Posts for category: Common Foot Conditions, Sports Injuries, Pedi
At Connecticut Foot Care Centers, we find that the summer months tend to bring an increase in the number of cases of athlete’s foot we treat. Although children get this fungal infection more often than adults due to their habits and hygiene, both are particularly susceptible to the condition during this season because of the greater opportunity for people to be barefoot.
Symptoms of athlete’s foot include:
- Intense itching between the toes and on the soles of the feet
- Dry skin
- Redness and inflammation
- Blisters and oozing
Many over-the-counter treatments available for athlete’s foot often fail to make contact with the fungus which can be in the lower layers of the skin. If not treated promptly, athlete’s foot can spread to other parts of the body and other family members. It’s also possible for a secondary bacterial infection to develop where blisters pop and leave tender new tissue exposed. For this reason, it’s best to let our podiatrists Jeffrey S. Kahn, D.P.M., Craig M. Kaufman, D.P.M., Ayman M. Latif, D.P.M. or Raffaella R. Pascarella, D.P.M. evaluate the skin condition and prescribe the best treatment.
Of course, the best treatment is prevention. Below are some suggestions for how to avoid contracting athlete’s foot.
- Keep feet clean. Wash them every day with warm water and a mild soap. It’s also important to dry them very well between the toes and all over.
- Don’t walk barefoot. Especially in public places like pools, beach or lake changing areas and restrooms, nail salons, gyms and camp showers.
- Change your shoes. Wearing the same pair over and over can increase the growth of fungi and bacteria inside the shoe.
- Don’t let feet get damp. Change your socks during the day if necessary. Apply a talcum or anti-fungal powder each day to help keep feet dry.
- Teach children not to share footwear, towels or other items that touch another person’s foot.
Sports participation was a staple of many of our upbringings. The smell of a freshly mowed field or the cheers of fans from the sidelines of a game can bring back wistful memories of passing a ball or rounding the bases. Playing sports at a young age can teach kids the value of teamwork and discipline, while helping them grow into their own abilities. However, sports always need to be approached with safety to prevent common sports injuries.
By knowing what causes these injuries and best prevention practices, you can feel secure knowing your child will have a fun and rewarding experience playing whatever sport they choose.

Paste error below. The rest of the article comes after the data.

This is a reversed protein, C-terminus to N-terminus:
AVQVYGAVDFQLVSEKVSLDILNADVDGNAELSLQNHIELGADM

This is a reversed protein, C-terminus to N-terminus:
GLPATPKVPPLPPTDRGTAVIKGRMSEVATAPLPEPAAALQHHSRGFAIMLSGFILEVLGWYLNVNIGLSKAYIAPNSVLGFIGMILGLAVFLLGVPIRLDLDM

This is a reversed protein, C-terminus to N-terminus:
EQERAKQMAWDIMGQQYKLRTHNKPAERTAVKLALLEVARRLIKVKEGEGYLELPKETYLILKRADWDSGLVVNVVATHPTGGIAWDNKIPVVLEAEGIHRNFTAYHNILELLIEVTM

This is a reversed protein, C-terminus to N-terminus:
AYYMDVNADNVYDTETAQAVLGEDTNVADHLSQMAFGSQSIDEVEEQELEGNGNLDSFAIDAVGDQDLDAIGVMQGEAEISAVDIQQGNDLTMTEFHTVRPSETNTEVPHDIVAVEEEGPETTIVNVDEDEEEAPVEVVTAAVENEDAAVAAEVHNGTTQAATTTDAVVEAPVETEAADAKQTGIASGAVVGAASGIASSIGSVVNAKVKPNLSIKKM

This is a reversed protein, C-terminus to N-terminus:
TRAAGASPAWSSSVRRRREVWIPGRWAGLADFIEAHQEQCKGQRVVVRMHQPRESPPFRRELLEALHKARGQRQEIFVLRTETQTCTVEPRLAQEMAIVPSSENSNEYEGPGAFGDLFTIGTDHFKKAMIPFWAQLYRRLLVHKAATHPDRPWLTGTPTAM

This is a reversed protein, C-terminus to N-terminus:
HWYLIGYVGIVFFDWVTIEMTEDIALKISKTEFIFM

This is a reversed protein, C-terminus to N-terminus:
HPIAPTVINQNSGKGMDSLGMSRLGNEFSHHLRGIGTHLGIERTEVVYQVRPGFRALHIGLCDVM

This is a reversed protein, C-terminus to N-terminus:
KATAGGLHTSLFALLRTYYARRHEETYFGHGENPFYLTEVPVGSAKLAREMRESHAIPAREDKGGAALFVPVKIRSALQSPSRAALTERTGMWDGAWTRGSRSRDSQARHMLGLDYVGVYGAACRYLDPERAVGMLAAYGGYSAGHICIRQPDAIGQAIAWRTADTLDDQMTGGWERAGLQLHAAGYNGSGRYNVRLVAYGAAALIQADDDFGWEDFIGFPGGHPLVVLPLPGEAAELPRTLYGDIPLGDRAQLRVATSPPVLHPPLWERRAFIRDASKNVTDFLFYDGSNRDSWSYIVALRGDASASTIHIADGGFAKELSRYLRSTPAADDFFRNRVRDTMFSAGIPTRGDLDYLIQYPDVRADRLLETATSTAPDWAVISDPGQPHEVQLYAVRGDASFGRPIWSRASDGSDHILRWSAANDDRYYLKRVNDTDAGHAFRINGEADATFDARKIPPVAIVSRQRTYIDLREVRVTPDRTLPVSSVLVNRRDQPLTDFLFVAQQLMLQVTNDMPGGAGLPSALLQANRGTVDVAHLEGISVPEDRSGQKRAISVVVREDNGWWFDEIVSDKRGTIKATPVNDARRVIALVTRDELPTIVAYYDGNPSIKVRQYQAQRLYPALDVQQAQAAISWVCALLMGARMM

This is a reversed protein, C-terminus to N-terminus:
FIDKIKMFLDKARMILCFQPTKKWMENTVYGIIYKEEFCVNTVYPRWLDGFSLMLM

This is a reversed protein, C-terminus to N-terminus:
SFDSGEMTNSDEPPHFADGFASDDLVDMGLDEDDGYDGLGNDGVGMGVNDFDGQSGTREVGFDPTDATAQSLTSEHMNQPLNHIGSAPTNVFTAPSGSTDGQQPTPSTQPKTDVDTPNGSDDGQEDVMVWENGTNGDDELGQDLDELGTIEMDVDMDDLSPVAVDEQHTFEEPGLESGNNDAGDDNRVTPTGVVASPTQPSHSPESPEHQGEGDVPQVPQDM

How you can prevent your child from getting hurt on the field:
- Always use the proper equipment – make sure your children’s safety gear is meant for the sports they’re playing and that it fits properly. Helmets should always be worn for baseball or softball, riding a bike, skateboard, or scooters, and for hockey. Many sports also require mouthguards, athletic cups, shin guards, shoulder pads, and other protective gear. Always ensure that protective equipment is approved by organizations associated with each sport. Discuss the proper equipment needed with your child’s coach.
- Adult supervision is a must – team sports need to be supervised by qualified adults. Review the safety statements from the leagues and teams you are considering for your child’s activities. Coaches should be trained in CPR and first aid and should always promote players’ well-being over an “always win” attitude.
- Ensure your kid is ready – discuss the rules of the sports and how to play before sending your child out on the field. You wouldn’t throw someone into a pool who didn’t know how to swim; it’s equally dangerous to send someone on a field without knowing how to play the game. This readiness includes warm-ups before practices and games, proper hydration, a well-balanced diet, and rest throughout the activity as needed.
- Playing surfaces should be properly maintained – check for holes or other things that could catch feet and ankles on the field. Wooden basketball courts or well-maintained tracks are best for high-impact sports like running or basketball. It’s advised against playing on less-forgiving surfaces like concrete.
If you notice any change in how your child is playing sports such as rubbing their leg or suddenly limping, pull them out of the game for rest. If the pain persists after a period of rests, or if you notice a change such as swelling or popping, contact our podiatry team at Connecticut Foot Care Centers, LLC. Our expert team of foot doctors maintain the highest level of accreditation and stay abreast of ongoing trends in podiatry.